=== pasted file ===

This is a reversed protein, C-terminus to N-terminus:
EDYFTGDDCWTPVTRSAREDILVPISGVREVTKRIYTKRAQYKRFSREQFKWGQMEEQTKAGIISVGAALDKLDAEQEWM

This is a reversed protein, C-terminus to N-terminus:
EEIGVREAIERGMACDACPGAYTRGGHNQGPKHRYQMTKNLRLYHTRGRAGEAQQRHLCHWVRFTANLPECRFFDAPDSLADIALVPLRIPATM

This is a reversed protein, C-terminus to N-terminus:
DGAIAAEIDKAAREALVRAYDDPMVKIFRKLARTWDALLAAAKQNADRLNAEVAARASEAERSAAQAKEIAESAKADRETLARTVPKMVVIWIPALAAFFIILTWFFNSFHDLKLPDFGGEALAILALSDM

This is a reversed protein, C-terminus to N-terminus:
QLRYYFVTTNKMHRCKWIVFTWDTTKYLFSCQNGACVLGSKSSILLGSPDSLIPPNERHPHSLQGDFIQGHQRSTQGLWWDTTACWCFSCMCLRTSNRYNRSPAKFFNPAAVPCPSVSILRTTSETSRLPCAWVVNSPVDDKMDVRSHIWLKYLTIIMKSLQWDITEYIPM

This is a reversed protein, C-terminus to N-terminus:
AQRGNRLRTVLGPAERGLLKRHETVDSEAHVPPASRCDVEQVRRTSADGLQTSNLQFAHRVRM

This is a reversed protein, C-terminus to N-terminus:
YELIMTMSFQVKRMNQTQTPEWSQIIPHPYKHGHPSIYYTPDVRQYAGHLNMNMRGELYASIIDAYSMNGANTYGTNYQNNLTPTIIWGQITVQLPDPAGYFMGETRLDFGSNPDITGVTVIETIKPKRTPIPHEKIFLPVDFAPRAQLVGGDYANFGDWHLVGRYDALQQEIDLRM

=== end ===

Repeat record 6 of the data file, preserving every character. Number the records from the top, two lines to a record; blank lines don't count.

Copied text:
This is a reversed protein, C-terminus to N-terminus:
YELIMTMSFQVKRMNQTQTPEWSQIIPHPYKHGHPSIYYTPDVRQYAGHLNMNMRGELYASIIDAYSMNGANTYGTNYQNNLTPTIIWGQITVQLPDPAGYFMGETRLDFGSNPDITGVTVIETIKPKRTPIPHEKIFLPVDFAPRAQLVGGDYANFGDWHLVGRYDALQQEIDLRM